Interview With Kristi Yamaguchi

Photograph of Olympic Gold Medallist and World Figure Skating Champion Kristi Yamaguchi

The true mark of a skater's success is when their name can transcend fame within the figure skating community and become a household name. Whether you're a figure skating fan or not, chances are you've not only seen Kristi Yamaguchi skate but seen her skate many times and loved every minute of it. Her career is one for the record books: three U.S. titles (both in singles and pairs), two World Junior titles (both in singles and pairs), two consecutive World titles in 1991 and 1992, the gold medal at the 1992 Winter Olympic Games, every professional title known to mankind basically, the mirror ball trophy as the winner of Dancing With The Stars, year upon year upon year starring in Stars On Ice... The fact of the matter is that rhyming off Kristi Yamaguchi's titles and accomplishments really doesn't do her justice. The reason that Kristi won those World titles, the Olympic gold medal and became known as one of the greatest ladies skaters of all time is because she is an amazing skater. Consistent, persistent, able to interpret any kind of music and entertain an audience and sell just about any kind of program and keep audiences in the palm of her hand, Kristi proved over the years not only her amazing talent as a technical skater but her gift as a performer and entertainer. I spoke with her just as she was about to leave for Sochi. Kristi took the time to speak to me about her competitive career, family, Dancing With The Stars, Midori Ito, if she'd ever skate again and much, more more in this interview I hope you'll love as much as I did!

Q: To say that your competitive career as as a skater was just amazing is really the understatement of the century. Three U.S. titles, the Goodwill Games, Skate America, the World Junior title in both pairs and singles, 2 World titles, the gold medal at the 1992 Winter Olympic Games in Albertville, and then your professional career with win after win at events like the World Professional Championships, Challenge Of Champions, Ice Wars, the U.S. Professional Championships and so many other events. If you had to pick just one, what was the most special moment of them all?

A: Each one has a special meaning to me for one reason or another. Honestly, the Olympic title was the the experience and pinnacle of my life though.

Q: You were SO amazing on Dancing With The Stars with Mark Ballas. In winning your pairs titles with Rudy Galindo and in skating pairs on Stars On Ice, you obviously showed what a gifted pairs skater you are. How do you think you would have done as an ice dancer?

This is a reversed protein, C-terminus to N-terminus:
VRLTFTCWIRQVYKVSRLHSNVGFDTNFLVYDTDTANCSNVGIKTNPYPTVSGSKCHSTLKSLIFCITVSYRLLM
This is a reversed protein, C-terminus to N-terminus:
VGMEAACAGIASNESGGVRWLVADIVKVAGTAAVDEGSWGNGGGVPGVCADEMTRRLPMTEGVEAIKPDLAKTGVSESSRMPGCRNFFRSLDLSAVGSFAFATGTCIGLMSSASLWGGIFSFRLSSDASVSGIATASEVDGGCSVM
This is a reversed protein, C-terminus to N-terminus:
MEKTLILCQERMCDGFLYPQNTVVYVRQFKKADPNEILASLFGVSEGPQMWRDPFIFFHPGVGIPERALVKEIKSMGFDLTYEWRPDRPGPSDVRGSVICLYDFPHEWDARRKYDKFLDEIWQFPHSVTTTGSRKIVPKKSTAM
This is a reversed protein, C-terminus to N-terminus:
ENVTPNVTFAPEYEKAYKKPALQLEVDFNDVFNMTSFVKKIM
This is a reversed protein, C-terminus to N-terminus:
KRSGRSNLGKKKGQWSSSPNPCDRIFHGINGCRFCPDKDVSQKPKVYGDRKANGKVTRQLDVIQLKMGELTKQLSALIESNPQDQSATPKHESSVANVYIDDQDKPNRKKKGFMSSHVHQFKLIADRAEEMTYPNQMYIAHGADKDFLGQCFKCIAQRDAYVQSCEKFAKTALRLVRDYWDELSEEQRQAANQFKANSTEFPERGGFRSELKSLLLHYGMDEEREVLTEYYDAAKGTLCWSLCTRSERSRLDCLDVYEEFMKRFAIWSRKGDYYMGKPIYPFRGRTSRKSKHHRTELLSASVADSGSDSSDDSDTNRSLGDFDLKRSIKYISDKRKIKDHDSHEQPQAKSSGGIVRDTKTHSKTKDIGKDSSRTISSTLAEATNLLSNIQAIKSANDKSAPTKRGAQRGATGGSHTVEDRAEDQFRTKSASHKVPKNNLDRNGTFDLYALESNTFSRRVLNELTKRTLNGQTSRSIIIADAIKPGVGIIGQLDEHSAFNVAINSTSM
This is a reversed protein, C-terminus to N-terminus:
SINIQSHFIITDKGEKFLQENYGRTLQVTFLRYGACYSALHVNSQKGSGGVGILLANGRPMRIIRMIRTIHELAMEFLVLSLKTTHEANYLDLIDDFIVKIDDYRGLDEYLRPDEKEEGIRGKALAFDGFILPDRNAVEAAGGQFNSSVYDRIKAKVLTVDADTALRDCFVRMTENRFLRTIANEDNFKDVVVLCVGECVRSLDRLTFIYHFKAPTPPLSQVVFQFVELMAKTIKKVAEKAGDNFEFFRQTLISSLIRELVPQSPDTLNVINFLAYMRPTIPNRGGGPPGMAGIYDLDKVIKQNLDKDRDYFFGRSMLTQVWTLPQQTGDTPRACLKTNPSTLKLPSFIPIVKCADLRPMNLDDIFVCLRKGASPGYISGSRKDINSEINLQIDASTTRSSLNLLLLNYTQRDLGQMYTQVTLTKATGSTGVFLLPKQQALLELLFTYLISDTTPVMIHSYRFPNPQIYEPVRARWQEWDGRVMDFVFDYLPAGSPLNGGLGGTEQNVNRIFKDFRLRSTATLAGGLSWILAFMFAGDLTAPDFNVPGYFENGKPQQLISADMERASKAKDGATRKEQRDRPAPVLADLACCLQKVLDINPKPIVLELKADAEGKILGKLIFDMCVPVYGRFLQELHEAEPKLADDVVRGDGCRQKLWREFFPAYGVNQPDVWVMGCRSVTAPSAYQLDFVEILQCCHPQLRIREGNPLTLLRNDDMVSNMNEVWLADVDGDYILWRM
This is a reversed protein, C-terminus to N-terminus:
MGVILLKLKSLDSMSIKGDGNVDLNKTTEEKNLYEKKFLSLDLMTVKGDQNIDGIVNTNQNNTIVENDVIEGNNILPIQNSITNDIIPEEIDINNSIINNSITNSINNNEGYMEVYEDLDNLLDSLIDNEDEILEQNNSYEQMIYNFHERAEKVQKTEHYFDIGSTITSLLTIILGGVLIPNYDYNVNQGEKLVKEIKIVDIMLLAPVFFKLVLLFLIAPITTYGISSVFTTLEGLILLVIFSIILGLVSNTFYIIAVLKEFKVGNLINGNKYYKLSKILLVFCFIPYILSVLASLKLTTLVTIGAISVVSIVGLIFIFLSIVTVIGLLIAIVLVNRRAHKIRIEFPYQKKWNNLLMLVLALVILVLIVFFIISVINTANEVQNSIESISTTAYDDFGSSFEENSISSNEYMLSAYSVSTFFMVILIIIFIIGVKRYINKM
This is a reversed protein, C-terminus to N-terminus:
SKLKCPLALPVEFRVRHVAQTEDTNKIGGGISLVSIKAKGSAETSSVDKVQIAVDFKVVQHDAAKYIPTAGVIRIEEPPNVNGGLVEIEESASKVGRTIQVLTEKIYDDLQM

A: You know, during the Dancing With The Stars experience I was kicking myself for not paying more attention to ice dance. There is such a learning curve when it comes to dance styles, rhythms and rules. Dancing With The Stars was fun! I gained a whole other level of appreciation for ice dance. I remember thinking at the time... maybe I would try it, not to compete but just to have that experience. I have my gold tests in figures, free skating and pairs. The only gold test I don't have is in ice dance. I had always thought that maybe that was something I'd work on.

Q: As you head to Sochi, I want to talk to you about the current state of ladies skating. Who are the ladies to watch in Sochi? Who are people underestimating?

A: I think the main contenders are Yuna Kim from South Korea and Mao Asada from Japan. Gracie Gold, I think, is also a medal contender. I think Julia Lipnitskaia and Ashley Wagner of course too. Those are the five fighting. I think as for someone people are underestimating, it could be our young skater Polina Edmunds, who has a chance to be top five. She is absolutely unproven in senior internationals but definitely has a chance to be up there in top five. Also, Carolina Kostner. She's had a rough season so far but could also be up there if she skates well.

Q: Being in the public eye and being a mother, is it difficult to carve out private time with your family?

A: No, not at all. We live in a small town and you know, the schedule and the kids activities are pretty much the priority. We live a relatively normal life other than when I have to travel. There's no paparazzi or anything!

Q: You and Midori Ito were such rivals during your competitive days. What was your relationship like off the ice and do you ever speak today?

A: I haven't spoken to Midori in years. I really haven't seen her in fifteen plus years. I think it was definitely a matter of a mutual respect for each other when we were competing even though we were rivals. There was a huge language barrier. She didn't speak English and I didn't speak Japanese. Communication was mostly "Hi, how are you? How are things?". It was very much pleasantries. She was always very respectful and I always admired her, though. We pushed each other to be better.

Q: What is one thing about you most people don't know?

A: People think athletes are so healthy all the time. I do indulge in junk food once in a while.

Q: Will we ever see you back on the ice performing in shows or touring with Stars On Ice again?

A: It's probably unlikely. I did officially retire but who knows? My life is with my daughters and I don't think you'd see it in the near future. I guess you can never say never.

Skate Guard is a blog dedicated to preserving the rich, colourful and fascinating history of figure skating. Over ten years, the blog has featured over a thousand free articles covering all aspects of the sport's history, as well as four compelling in-depth features. To read the latest articles, follow the blog on FacebookTwitterPinterest and YouTube. If you enjoy Skate Guard, please show your support for this archive by ordering a copy of figure skating reference books "The Almanac of Canadian Figure Skating", "Technical Merit: A History of Figure Skating Jumps" and "A Bibliography of Figure Skating":